The Commercial Appeal - Go Memphis - - MU­SIC -

“This is ev­ery­body’s se­cond band, and ev­ery­body’s first band likes to tour a lot as well. Still, we do it as of­ten as we can,” says Snider. “When I see them, for me it feels like it picks right up. We’re a re­ally tight group, de­spite not play­ing all the time. When you get on the road, there’s so much chaos. You just weather it to­gether. It makes you tighter in a way.”

For Snider, the group is a to­tally dif­fer­ent ex­pe­ri­ence as he’s nei­ther lead­ing the band nor play­ing gui­tar, but sim­ply singing. “I don’t even have to get to the gig un­til show­time, he says. “Then I just walk out on stage and look down at the (setlist) and open my mouth. David Schools is the leader. I never thought I was good at lead­ing a band any­way. But it’s fun to watch some­one do it well, and it’s fun to be part of some­thing where you’re just serv­ing the songs.”

“For me, the older I get, I’m al­ways try­ing to be around peo­ple that know more about mu­sic than I do,” he adds. “I feel like I’m learn­ing a ton about mu­sic and singing and tones and sounds and rhythms. It’s just con­stant. This band is a con­stant mu­si­cal learn­ing ex­pe­ri­ence, and that’s what I like.”

Hard­work­ing Amer­i­cans rep­re­sents a charmed col­li­sion of styles: Snider has al­ways thrived work­ing (or sub­vert­ing) the tra­di­tional form of folk songs, while the rest of the band mem­bers are rooted in ex­ploratory, jam-ori­ented mu­sic. “But that kind of mu­sic is some­thing I al­ways grav­i­tated to­wards,” says Snider. “I like when songs go on long. I love the Grate­ful Dead, that kind of thing. I’ve al­ways been a folk singer, but my life af­ter the show is kind of like a long solo or a jam. I al­ways felt con­nected to that world in spirit, that ex­plo­rative thing.”

Coin­ci­den­tally, on the day Snider calls, he’s just heard about of the death of his friend song­writ­ing leg­end Guy Clark. Clark’s tune “The High Price of In­spi­ra­tion” serves as the heart of “Rest in Chaos,” and he even sang and played on the Hard­work­ing Amer­i­cans’ ver­sion, mark­ing one of his fi­nal stu­dio per­for­mances.

“David (Schools) heard the song (which was on Clark’s 2013 al­bum, “My Fa­vorite Pic­ture of You”) and felt like it could be a cen­ter­piece for our record, since it was con­nected to the things we were writ­ing and singing about,” says Snider. “Guy came around one of our ses­sions, and then came back to play his song with us. It was cool. I’m gonna miss him. He was a sweet guy. He was al­ways re­ally good to me. He was re­ally good to kids who wanted to be like him.”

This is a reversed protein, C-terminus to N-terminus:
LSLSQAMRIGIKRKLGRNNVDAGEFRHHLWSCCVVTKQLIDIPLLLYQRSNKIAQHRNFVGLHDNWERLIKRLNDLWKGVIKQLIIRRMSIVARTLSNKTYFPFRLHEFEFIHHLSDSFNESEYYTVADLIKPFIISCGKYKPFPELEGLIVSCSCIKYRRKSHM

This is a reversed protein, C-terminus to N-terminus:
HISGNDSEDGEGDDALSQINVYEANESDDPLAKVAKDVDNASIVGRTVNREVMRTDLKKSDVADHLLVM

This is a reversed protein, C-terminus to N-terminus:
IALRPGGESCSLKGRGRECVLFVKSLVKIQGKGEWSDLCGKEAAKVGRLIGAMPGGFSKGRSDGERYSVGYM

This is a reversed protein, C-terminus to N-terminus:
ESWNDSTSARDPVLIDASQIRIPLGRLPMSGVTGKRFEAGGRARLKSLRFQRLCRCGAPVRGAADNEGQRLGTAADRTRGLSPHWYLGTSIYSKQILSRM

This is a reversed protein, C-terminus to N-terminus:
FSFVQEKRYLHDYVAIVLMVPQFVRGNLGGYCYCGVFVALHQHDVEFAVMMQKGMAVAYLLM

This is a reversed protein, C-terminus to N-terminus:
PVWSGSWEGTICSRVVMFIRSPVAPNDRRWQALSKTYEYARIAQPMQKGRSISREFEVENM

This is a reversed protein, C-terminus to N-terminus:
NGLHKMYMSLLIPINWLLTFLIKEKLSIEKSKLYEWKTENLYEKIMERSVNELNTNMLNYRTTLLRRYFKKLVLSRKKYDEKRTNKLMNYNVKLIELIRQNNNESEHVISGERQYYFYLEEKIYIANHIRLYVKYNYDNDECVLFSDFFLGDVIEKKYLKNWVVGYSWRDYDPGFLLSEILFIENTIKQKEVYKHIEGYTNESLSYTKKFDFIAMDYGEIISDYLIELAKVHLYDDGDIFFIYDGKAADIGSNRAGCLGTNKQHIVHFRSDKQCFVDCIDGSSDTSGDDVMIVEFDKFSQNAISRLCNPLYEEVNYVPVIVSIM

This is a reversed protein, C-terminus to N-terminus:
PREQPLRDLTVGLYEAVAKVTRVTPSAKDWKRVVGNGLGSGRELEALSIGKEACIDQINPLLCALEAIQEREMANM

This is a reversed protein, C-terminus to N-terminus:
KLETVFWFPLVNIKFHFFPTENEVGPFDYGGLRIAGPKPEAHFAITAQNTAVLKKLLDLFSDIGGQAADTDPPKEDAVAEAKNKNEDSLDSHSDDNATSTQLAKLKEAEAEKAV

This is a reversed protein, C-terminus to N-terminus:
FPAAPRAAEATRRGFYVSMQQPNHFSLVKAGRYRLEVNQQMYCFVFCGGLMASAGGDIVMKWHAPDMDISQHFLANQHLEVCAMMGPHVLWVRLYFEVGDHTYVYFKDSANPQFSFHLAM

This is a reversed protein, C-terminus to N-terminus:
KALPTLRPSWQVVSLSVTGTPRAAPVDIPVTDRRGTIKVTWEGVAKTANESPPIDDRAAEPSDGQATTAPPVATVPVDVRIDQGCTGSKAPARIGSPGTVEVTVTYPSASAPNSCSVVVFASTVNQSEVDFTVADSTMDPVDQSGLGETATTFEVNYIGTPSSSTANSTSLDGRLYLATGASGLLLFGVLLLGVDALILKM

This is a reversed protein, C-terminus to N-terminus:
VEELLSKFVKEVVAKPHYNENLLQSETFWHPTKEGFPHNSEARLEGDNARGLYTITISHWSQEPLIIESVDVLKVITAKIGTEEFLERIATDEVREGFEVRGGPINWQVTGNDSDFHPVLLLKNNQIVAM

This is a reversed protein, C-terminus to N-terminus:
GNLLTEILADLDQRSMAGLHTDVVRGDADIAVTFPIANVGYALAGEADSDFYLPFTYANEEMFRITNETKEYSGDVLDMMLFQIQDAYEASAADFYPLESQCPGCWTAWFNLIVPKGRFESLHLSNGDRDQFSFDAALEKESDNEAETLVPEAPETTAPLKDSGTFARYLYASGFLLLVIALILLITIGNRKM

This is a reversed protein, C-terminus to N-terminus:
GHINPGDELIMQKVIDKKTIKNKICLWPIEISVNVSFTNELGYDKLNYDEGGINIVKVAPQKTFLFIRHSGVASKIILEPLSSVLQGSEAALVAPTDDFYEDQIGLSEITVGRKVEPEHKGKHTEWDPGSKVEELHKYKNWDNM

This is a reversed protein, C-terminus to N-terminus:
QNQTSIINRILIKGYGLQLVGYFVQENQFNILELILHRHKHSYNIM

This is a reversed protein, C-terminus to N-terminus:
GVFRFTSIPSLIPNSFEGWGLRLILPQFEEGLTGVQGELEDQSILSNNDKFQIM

Af­ter wrap­ping their cur­rent tour, Hard­work­ing Amer­i­cans will re­con­vene for a West Coast run in Au­gust. In be­tween, they’ll con­tinue to work on songs for a pos­si­ble third al­bum. “We’ve kept mak­ing up songs,” Snider says. “We have six new ones.”

Al­though Snider isn’t clos­ing the book on his solo ca­reer — and will be play­ing spo­radic shows on his own this sum­mer — he does seem more in­ter­ested in con­tin­u­ing to make mu­sic with Hard­work­ing Amer­i­cans. Part of that, he notes, is due to is­sues with his hands and play­ing gui­tar. “It’s carpel tun­nel or arthri­tis; it’s cropped up over the years,” he says. “I’ll be play­ing, and I’ll try and move from a D chord to a G chord, and my hands will say ‘nope.’ So I have to stop or sit there and vamp on the chord till it moves. Ba­si­cally, it means I can’t do a bunch of shows in a row. So I’m just go­ing and do­ing two or three at a time.”

“But also, I don’t have any songs that I would say are ‘mine’ right now. That’s not to say I don’t want to do (a solo record) again some­day. But my cur­rent ob­ses­sion is this band and mak­ing songs for this par­tic­u­lar group of peo­ple. It’s re­ally the thing I’m find­ing is most re­ward­ing.”

Milling­ton Road, Milling­ton. 901-873-4114.

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